Not long ago, I saw my neighbor Ed Mancini sitting alone inside his Subaru in the parking lot outside the Bank of America branch here in Bowman’s Corner. Ed was staring straight ahead out the front windshield, lost in thought or possibly taking a nap. I gave a little toot on my Toyota horn as I passed through the lot, but he didn’t even notice. He was oblivious to his surroundings, far as I could tell.
That’s not like Ed, I thought, but then I kept driving to the grocery store. I was in a hurry but got hung up anyway because I’d forgotten to bring my list, and all those things I was sure I’d remember completely flew my brain’s coop as soon as the electronic doors of the grocery store whooshed opened, then closed behind me. So I had to piece the list together as I wandered with my shopping cart up and down every aisle. And even then I forgot the Greek yogurt and pasta sauce, which was on sale.
My point is that I was in the store longer than I planned. However, when I drove back through the parking lot past the Bank of America, I was surprised to see Ed Mancini was still there, sitting inside his Subaru staring straight ahead through the front windshield.
Something was not right, I thought, but damn if I didn’t just drive on without stopping. Ice cream, I think it was the butter pecan ice cream in the back seat; I was afraid it would melt before I got home.
Next day I heard Ed had tried to rob that Bank of America branch. Not long after I passed him by the second time, he went inside with a stocking cap pulled down and a soldering gun under his jacket like a fake weapon and handed the teller a note explaining what he would do to her if she did not fill a sack with cash and hand it over to him without pushing any secret under-the-counter button or screaming.
I have to hand it to Ed, though. He got out the door with that bag of cash and across the parking lot, but the cops were waiting out there for him next to his car. Apparently, he had been sitting inside that car for so long that he’d drawn the suspicion of the bank manager who had already called the Bowman’s Corner Police before Ed ever set foot inside the bank with his stocking cap on. One of the cops was holding open the driver’s side door of the Subaru for Ed when he got out there and said to him, sarcastically, “Mr. Mancini, I presume?”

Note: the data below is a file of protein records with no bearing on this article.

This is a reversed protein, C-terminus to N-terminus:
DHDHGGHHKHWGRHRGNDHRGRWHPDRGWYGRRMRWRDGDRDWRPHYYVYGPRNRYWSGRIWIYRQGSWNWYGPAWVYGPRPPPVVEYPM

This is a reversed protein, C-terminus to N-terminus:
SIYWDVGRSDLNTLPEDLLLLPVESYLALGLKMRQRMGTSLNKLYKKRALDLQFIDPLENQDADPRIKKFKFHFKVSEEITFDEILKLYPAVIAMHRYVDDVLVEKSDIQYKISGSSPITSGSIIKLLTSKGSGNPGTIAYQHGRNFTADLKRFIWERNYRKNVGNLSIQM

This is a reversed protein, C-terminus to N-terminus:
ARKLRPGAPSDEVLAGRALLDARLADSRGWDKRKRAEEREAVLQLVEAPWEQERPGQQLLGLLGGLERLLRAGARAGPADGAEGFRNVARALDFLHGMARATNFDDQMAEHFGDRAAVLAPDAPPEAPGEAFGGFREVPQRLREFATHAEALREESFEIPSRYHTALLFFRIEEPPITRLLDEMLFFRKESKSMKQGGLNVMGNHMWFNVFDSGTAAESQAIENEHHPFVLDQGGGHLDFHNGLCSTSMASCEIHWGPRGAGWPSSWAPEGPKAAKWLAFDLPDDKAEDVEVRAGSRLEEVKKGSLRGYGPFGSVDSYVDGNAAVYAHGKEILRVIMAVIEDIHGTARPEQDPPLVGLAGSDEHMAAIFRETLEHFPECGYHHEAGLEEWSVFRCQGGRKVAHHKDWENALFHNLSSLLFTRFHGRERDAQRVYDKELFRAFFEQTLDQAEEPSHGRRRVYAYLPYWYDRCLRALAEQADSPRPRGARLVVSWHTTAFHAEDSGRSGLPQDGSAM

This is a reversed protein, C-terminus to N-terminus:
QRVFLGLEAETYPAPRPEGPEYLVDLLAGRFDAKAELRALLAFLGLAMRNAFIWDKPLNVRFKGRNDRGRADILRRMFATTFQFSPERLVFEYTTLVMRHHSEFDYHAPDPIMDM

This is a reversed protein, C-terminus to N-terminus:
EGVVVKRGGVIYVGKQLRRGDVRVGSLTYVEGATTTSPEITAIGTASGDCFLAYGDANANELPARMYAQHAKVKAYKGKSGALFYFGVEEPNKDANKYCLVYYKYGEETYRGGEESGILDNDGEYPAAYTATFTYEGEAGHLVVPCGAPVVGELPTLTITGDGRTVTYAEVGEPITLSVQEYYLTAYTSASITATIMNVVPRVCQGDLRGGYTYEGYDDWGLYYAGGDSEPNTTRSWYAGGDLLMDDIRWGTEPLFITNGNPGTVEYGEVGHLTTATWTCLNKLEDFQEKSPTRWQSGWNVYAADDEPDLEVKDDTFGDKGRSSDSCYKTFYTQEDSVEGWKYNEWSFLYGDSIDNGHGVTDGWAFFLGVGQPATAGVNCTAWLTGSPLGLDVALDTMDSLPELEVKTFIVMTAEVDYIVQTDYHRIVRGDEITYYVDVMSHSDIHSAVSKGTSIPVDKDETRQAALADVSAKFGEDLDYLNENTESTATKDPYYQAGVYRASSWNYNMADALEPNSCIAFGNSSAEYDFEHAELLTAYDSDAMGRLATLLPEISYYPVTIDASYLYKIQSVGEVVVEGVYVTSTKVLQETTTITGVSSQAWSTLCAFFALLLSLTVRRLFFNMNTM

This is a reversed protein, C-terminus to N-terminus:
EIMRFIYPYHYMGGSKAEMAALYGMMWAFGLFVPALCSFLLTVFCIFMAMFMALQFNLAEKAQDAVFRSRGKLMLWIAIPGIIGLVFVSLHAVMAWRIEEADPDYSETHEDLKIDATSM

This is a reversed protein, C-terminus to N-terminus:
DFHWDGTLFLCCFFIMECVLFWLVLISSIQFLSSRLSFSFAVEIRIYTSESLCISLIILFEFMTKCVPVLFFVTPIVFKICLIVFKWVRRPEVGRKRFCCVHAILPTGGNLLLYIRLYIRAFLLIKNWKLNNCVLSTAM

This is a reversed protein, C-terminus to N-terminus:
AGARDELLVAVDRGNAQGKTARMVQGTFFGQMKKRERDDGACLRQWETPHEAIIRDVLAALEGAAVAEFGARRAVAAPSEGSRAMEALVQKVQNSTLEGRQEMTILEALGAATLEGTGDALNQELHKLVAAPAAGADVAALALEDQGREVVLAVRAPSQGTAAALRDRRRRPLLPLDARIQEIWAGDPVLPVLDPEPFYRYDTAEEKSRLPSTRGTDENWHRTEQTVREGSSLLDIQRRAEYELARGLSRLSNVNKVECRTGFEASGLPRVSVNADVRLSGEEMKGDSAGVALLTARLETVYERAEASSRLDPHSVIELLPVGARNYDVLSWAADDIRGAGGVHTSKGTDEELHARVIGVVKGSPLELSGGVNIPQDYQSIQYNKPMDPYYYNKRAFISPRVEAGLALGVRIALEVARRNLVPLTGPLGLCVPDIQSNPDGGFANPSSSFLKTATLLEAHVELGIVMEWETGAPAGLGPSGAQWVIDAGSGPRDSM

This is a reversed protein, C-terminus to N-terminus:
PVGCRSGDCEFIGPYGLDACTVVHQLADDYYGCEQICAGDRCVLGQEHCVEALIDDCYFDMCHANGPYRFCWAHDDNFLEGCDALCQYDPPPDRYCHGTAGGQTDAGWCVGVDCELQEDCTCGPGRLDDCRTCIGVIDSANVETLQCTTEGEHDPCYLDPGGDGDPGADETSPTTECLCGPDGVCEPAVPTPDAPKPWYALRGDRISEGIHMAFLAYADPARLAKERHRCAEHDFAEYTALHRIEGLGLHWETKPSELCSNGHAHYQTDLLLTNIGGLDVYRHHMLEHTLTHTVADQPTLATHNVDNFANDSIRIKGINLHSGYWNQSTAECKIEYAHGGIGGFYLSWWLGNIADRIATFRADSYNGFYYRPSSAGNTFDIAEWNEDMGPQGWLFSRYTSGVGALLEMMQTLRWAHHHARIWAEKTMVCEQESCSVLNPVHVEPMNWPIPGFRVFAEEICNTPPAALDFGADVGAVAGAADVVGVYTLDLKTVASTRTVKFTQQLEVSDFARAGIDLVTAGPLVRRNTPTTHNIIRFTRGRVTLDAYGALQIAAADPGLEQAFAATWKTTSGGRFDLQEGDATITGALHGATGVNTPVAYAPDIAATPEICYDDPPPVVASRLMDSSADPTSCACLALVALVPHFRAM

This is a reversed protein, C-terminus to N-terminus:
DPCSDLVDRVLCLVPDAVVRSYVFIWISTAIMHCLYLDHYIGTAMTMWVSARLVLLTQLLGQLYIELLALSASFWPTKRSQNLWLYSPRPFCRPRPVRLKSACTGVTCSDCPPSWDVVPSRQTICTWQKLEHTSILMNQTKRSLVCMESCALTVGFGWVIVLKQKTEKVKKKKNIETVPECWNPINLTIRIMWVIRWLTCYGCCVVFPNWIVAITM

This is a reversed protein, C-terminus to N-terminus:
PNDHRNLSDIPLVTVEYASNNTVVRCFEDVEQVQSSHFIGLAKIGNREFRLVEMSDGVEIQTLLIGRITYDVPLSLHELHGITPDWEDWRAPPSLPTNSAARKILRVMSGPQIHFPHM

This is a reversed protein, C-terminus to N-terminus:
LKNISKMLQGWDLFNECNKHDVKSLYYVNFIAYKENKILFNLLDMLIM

Ed just dropped the bag, held out both hands to allow the cops to cuff him.
Turns out Ed was “seeing” another woman in Illinois via the Internet and wanted some cash so that he could buy a plane ticket out there to “see” her in the flesh.
It was a strange and complicated way to get out of a marriage of 28 years, but that’s what it boiled down to in the end.
When I went to visit him in his jail cell, Ed was philosophical about the whole thing.
“Sometimes you just fall out of love with your wife,” he said with a shrug, as if he were explaining how it was his favorite baseball team lost a doubleheader. I fully expected him to add something like, “Can’t win ’em all” or “Get ’em next year.” But he didn’t. Thank God.
If it wasn’t for that butter pecan ice cream in the back seat, I might have stopped and asked Ed what was troubling him, or if he needed any help, and he might have told me about his plans to rob the bank and I might have talked him out of the crazy idea and even offered to lend him some money for his trip.
And Ed would be a free man today, even if trapped inside a miserable marriage.
But I didn’t and he isn’t.
Alan Bisbort is a writer, editor and teacher in Connecticut. He is the author of several books, most recently Beatniks: A Guide to an American Subculture (ABC-CLIO).